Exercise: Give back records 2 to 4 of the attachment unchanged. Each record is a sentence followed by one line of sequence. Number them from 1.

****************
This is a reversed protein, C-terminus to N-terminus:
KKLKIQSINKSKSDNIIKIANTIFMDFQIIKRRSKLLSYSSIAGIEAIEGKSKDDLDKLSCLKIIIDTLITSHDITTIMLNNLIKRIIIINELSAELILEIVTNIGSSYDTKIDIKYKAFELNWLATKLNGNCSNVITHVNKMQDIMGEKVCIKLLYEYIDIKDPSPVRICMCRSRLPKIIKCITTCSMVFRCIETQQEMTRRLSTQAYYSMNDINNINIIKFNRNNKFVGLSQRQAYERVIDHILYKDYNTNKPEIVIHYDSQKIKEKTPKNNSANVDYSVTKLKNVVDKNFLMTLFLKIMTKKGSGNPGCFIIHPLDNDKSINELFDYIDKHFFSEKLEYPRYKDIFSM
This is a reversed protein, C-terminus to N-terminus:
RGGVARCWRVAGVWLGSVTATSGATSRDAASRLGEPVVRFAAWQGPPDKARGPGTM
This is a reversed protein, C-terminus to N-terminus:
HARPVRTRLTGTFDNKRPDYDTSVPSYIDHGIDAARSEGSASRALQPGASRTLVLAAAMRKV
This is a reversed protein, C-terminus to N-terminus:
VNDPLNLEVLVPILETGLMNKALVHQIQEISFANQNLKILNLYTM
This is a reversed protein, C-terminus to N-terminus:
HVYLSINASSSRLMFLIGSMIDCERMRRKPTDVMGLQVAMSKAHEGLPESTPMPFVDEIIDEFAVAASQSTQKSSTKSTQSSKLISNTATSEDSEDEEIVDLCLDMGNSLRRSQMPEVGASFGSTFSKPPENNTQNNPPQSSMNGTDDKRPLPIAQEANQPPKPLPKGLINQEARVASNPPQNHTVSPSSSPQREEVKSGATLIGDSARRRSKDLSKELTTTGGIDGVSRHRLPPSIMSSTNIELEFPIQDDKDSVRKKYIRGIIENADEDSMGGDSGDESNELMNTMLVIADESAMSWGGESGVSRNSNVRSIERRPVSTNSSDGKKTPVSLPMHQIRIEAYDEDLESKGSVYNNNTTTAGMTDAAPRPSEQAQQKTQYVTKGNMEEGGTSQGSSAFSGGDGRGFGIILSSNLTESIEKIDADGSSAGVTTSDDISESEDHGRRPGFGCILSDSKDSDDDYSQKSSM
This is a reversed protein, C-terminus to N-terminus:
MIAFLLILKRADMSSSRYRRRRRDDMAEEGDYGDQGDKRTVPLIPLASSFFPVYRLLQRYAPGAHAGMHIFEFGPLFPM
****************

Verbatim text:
This is a reversed protein, C-terminus to N-terminus:
RGGVARCWRVAGVWLGSVTATSGATSRDAASRLGEPVVRFAAWQGPPDKARGPGTM
This is a reversed protein, C-terminus to N-terminus:
HARPVRTRLTGTFDNKRPDYDTSVPSYIDHGIDAARSEGSASRALQPGASRTLVLAAAMRKV
This is a reversed protein, C-terminus to N-terminus:
VNDPLNLEVLVPILETGLMNKALVHQIQEISFANQNLKILNLYTM